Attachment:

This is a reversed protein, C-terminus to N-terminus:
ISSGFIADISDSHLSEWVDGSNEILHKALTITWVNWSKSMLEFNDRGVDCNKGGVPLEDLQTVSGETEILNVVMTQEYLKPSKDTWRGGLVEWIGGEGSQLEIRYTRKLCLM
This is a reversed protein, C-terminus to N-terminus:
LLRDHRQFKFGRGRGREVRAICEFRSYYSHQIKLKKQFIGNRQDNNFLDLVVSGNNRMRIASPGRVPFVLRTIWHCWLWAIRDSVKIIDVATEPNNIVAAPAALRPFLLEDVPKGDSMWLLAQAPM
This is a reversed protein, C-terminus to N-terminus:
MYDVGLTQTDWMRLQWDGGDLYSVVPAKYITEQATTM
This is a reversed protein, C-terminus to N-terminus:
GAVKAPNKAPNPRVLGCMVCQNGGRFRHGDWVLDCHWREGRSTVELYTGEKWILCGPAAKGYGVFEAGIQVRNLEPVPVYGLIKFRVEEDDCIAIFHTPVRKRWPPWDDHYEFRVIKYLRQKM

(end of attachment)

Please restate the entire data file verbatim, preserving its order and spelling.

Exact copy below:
This is a reversed protein, C-terminus to N-terminus:
ISSGFIADISDSHLSEWVDGSNEILHKALTITWVNWSKSMLEFNDRGVDCNKGGVPLEDLQTVSGETEILNVVMTQEYLKPSKDTWRGGLVEWIGGEGSQLEIRYTRKLCLM
This is a reversed protein, C-terminus to N-terminus:
LLRDHRQFKFGRGRGREVRAICEFRSYYSHQIKLKKQFIGNRQDNNFLDLVVSGNNRMRIASPGRVPFVLRTIWHCWLWAIRDSVKIIDVATEPNNIVAAPAALRPFLLEDVPKGDSMWLLAQAPM
This is a reversed protein, C-terminus to N-terminus:
MYDVGLTQTDWMRLQWDGGDLYSVVPAKYITEQATTM
This is a reversed protein, C-terminus to N-terminus:
GAVKAPNKAPNPRVLGCMVCQNGGRFRHGDWVLDCHWREGRSTVELYTGEKWILCGPAAKGYGVFEAGIQVRNLEPVPVYGLIKFRVEEDDCIAIFHTPVRKRWPPWDDHYEFRVIKYLRQKM